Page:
Revolution by Jennifer Donnelly is gripping, and moving, and intense, all of which befits a YA novel about two troubled girls struggling with death and their changing worlds. The primary protagonist lives in 21st century Brooklyn, and her counterpoint lives in Paris during - the title may have given this away, so don't be too surprised - the French Revolution. I was totally caught up in their stories, and in getting to know them, their friends, and their worlds. All in all, so very well done.
Also engrossing, and also good at making me cry, though in a very different way, is An Exact Replica of a Figment of My Imagination, by Elizabeth McCracken. This memoir about the stillbirth of McCracken's first child carries the overlay of sadness you'd expect, but without a hint of the mawkishness you'd fear. It's not a book I closed thinking "well, that's beautiful" - it's not healing - but it's strong and vivid and real.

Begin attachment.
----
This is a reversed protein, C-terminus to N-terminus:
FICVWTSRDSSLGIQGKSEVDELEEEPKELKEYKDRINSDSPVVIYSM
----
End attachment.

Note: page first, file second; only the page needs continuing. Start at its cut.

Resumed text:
And just to be completely elsewhere, I also read The Year of the Hare by Arto Paasilinna. What can I say? It's a Finnish fable-eque tale of a journalist who drops out of his life after stopping at the side of a road to care for a young hare which was hit by the car in which he was riding. It's quirky. It has charm. It did nothing that made me yearn for a simpler life working with my hands, in nature, far from the madding crowd. But good for those of you who do - just watch out for bears.